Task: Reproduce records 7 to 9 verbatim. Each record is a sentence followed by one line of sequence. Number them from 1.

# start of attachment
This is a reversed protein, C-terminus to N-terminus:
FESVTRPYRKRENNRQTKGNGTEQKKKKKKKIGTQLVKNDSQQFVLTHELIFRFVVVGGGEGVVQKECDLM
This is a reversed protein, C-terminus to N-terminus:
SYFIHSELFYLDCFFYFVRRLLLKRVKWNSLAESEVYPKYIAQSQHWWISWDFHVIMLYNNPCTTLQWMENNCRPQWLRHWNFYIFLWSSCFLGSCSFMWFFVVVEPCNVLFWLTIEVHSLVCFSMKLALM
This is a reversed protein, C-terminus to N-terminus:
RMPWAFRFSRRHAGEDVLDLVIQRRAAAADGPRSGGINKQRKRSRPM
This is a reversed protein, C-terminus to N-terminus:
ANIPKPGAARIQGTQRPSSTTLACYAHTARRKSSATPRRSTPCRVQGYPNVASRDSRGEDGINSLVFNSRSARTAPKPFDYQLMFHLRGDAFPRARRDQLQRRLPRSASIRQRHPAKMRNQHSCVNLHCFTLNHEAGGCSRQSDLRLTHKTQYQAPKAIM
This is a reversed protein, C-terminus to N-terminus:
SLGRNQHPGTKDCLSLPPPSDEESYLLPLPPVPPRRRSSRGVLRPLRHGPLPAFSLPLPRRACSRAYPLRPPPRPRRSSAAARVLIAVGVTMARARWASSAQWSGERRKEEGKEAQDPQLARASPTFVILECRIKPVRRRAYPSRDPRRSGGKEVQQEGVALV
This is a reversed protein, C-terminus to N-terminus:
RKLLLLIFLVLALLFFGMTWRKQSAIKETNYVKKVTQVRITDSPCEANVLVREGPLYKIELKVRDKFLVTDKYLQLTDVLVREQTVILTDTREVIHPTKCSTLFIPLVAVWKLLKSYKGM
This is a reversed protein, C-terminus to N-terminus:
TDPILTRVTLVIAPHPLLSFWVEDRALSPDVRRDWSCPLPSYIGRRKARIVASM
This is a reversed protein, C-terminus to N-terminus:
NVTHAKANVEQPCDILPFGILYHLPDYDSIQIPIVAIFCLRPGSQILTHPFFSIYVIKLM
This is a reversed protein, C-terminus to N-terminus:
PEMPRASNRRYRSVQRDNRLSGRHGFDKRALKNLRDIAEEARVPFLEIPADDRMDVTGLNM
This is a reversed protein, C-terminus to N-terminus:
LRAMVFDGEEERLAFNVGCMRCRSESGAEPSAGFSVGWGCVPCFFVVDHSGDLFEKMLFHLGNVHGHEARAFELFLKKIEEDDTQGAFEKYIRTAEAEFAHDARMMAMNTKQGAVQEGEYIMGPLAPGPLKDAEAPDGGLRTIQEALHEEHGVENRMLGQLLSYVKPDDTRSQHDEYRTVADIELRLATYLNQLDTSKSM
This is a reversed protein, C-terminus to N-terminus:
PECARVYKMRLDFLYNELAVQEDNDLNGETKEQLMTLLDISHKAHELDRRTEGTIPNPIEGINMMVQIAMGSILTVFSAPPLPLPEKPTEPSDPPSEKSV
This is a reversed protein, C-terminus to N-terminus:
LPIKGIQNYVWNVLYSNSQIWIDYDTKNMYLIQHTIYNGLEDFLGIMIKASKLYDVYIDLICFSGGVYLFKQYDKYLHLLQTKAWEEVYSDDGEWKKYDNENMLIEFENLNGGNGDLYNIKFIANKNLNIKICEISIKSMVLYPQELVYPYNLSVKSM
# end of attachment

This is a reversed protein, C-terminus to N-terminus:
TDPILTRVTLVIAPHPLLSFWVEDRALSPDVRRDWSCPLPSYIGRRKARIVASM
This is a reversed protein, C-terminus to N-terminus:
NVTHAKANVEQPCDILPFGILYHLPDYDSIQIPIVAIFCLRPGSQILTHPFFSIYVIKLM
This is a reversed protein, C-terminus to N-terminus:
PEMPRASNRRYRSVQRDNRLSGRHGFDKRALKNLRDIAEEARVPFLEIPADDRMDVTGLNM